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Learning who I was in this environment taught me the positives of the things I was taught to be throughout my life, and the negatives. A major part of CPE is being part of a cohort of other chaplains who are at different sites. We would come together twice a week to learn more about each other, to learn about ministering to people who are facing mental illness, trauma, and major conflicts, and how to communicate and manage conflicts within our own group. We learned about our strengths, our weaknesses or “growing edges”, our blind spots, and how to offer criticism without being abrasive, and how to receive it without being defensive. It was really difficult and tense, but it was also enlightening, healing, and usually happened successfully (meaning that we came to an amicable understanding, not that there wasn’t bumps in the road along the way.) This was a training ground for self-reflection and living in a loving community.

One of the aspects of CPE was to have learning goals. One of mine was to learn how to be “appropriately assertive.” This is where who I am is in conflict with who I was taught to be. From a young age, I was taught not to be intrusive: do not ask for food and or drink at at someone’s house, even if they offer, because it’s rude for them to have to go out of their way for you. I was taught to do all the work: no one else is going to do it, so we have to be the ones who show up hours early to set up, and we have to stay late to clean it all up ourselves and do.not.ask.for.help. Just suck it up and do it. I was taught that saying “no” is rude and lazy. I was taught that I should never stick up for myself in order to “keep the peace.” I was told to “get over it” far too much growing up.

I was groomed to be a door mat. And for years, I was. I let people walk all over me, take advantage of my kindness, not show up for me when I had showed up for them, blame me for things that were their fault, make fun of me, and so much more.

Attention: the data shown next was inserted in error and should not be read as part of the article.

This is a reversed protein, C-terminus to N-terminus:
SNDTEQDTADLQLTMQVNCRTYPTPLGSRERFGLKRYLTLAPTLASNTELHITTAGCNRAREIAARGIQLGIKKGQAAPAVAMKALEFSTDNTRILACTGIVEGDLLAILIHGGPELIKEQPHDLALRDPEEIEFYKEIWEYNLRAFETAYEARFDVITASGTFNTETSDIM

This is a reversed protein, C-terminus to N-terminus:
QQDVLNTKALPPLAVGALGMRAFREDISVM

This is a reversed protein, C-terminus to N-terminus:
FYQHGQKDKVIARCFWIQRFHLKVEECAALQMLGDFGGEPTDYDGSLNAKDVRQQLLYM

But then I started standing up for myself, and I wanted to use CPE to learn how to be firm in standing up for myself, but also compassionate and gentle. I especially valued this goal when we took the Enneagram test. (For more information go here:¬†https://www.integrative9.com/enneagram/introduction/) I tested as a 2, and immediately felt wrong. I knew that wasn’t who I was in my core. A 2 is a “helper” who are helpful to the point of being self-sacrificial; they are warm, caring, and they want to make the world a better place. But their identity is often caught up in being the servant and for some “the need to be needed.” I know this is not the case for all people who are 2’s, but this felt like the identity that was being imposed onto me. While I think some of these aspects are good and part of who I am, I didn’t feel like the working definition fit who I really was, but who I had been taught to be. I then learned that women frequently test “false positive” for a 2, because we are often socialized to be the servants, the self-sacrificial individuals who make the world go round. If we as women won’t do it, then who will? It has been “our place” and expected of us to do the work without the credit for thousands of years. I knew that a 2 was a false positive.

My CPE supervisor said to check the other numbers and see if there is one I might identify with. I felt strongly drawn to 4, the “intense creative.” Individualistic, deeply emotional and empathetic, drawn to the arts. However, sometimes our strong emotions can come off as moody or temperamental or dramatic, when to us it seems normal. We can be both social and withdrawn. We’re ambitious, but also envious and feeling like something is missing. I felt like this was me, who Glory really was at her core. Flaws and all. So I’ve claimed a four: emotional, empathetic, caring, but also firm in who she is as an individual. To learn about myself, I had to unlearn who I had been made to be.

I’m still practicing my “assertiveness.” What I’ve learned is that it’s a lose-lose situation for women. There’s still an expectation of being a submissive servant, so if we act in this way we are forced to do all the work with no credit or forced to do work that is expected of women: cooking, cleaning, child care. If we act against this manner, we are “too assertive” or “too hard-lined” or “inflexible” even if we have politely said, “Hey, I’m sure you didn’t intend this in this way, so I am not angry or anything, but what you said felt hurtful..” Giving someone the benefit of the doubt, coming across in a nice way, and going out of your way to use “I” statements so you’re not accusing them, doesn’t mean there still won’t be backlash against the fact that you’re speaking up for yourself. If you say something people don’t want to hear, no matter how understanding you may try to be, there are just people who will be convinced that you’re the bad guy. Somehow, women still get painted as the villain, even when the wrong has been done to them.

It doesn’t mean I am planning to stop anytime soon. I want to keep practicing so that I can be compassionate and graceful. I never want to be unkind. But I am going to be myself, unapologetically. I can always improve myself, but I will not stop being myself. I will not be a doormat; it’s not who I am.

I took the enneagram test again, a year later. I answered honestly, and this time I came out as a strong 4. I am learning to become who I am apart from who I have been made to be.